Surface Headphones 2 vs. Beats Studio3: Which headphones should you buy?

Surface Headphones 2 Black
Surface Headphones 2 Black (Image credit: Daniel Rubino / Windows Central)

The Surface Headphones 2 are overall the better choice for folks not using Apple devices. The Beats Studio 3 gets a boost from the Apple W1 chip, which you can't take advantage of on your Android phone or Windows PC, but the Surface Headphones 2 come in at $100 less, which makes it a far more attractive choice for everyone else.

Microsoft vs Apple

Both Microsoft and Apple find themselves in the high-end headphones market with the Surface and Beats brands, respectively. Of the two, Apple has the history and brand recognition, though that itself doesn't come without its fair share of criticism.

However, the Studio3 wireless headphones aren't the Beats of old and deserve plenty of respect.

Microsoft, on the other hand, has now launched only its second generation of Surface Headphones, but rather than attempting to completely redesign the product, simply refined the original model and made it even better while chopping a massive chunk off the asking price.

What we end up with is both Apple and Microsoft producing high-quality headphones. They both sound great, are very comfortable to wear, and, in their own unique ways, very stylish, with excellent ANC all round.

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Header Cell - Column 0 Surface Headphones 2Beats Studio 3
Noise cancellationActiveActive
Battery lifeUp to 20 hours (with ANC, Bluetooth and voice enabled)Up to 22 hours (used with Apple devices)
Up to 40 hours (ANC off)
Charging portUSB-C
Fast charge
Micro USB
Price$250$350

Beats are great for iPhone and iPad owners

Beats Studio 3

Source: Windows Central (Image credit: Source: Windows Central)

Where Beats have a definite edge over the Surface Headphones 2 is if you use an Apple device such as an iPhone or iPad. Thanks to the Apple W1 chip, you get some serious benefits, including a better, easier to manage the wireless connection and much better battery life.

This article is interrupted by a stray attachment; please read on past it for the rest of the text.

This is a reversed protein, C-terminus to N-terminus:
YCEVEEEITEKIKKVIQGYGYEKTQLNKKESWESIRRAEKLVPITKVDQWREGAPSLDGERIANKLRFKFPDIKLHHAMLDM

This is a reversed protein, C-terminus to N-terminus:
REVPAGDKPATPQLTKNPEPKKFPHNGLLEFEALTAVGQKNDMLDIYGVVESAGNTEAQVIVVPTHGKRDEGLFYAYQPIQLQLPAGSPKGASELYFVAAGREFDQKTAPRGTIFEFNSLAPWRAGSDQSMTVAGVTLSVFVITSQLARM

The W1 also allows you to switch seamlessly between your Apple devices without worrying about pairing each time. If you can take advantage of this connectivity, it's very, very good.

Of course, for everyone else, the Beats Studio3 is just a standard pair of wireless headphones. Sure, you can use your voice assistant with them, but it'll be the one on your phone, running from your phone.

Surface Headphones 2 work the same across every device

Surface Headphones 2 Black

Source: Daniel Rubino / Windows Central (Image credit: Source: Daniel Rubino / Windows Central)

The Surface Headphones, by contrast, are a consistent experience across whichever devices you pair with it. Part of that is because voice is built into the headphones, so you always have it ready to help out, no matter the device.

The ultimate battery life may be a little weaker than the Studio3, but you at least have USB-C to top it off with, something you're likely to be carrying. An Apple product with a micro USB port, on the other hand, is pretty absurd and doesn't present itself for a lot of charging opportunities.

The Surface Headphones 2 can also be interacted with through the new Surface Audio app on Windows 10 (opens in new tab), Android (opens in new tab) and iOS (opens in new tab) to set equalizers, update firmware and more.

A great all-rounder

The Surface Headphones 2 are undoubtedly worthy contenders against the likes of Beats and Bose. The latest model is a definite improvement, and you have a high-end pair of ANC headphones to use with any device at a pretty attractive price. If you're not using Apple hardware, they're the ones to get.

Beats are best for Apple devices

Thanks to the W1 chip from Apple, there's just no way the Surface Headphones 2 can compete when you're using an iPhone or iPad. The seamless switching between devices and extraordinary battery life enhancements simply can't be matched. There's just a less compelling argument to get a pair unless you have that Apple device.

Richard Devine is an Editor at Windows Central. A former Project Manager and long-term tech addict, he joined Mobile Nations in 2011 and has been found on Android Central and iMore as well as Windows Central. Currently you'll find him covering all manner of PC hardware and gaming, and you can follow him on Twitter and Instagram.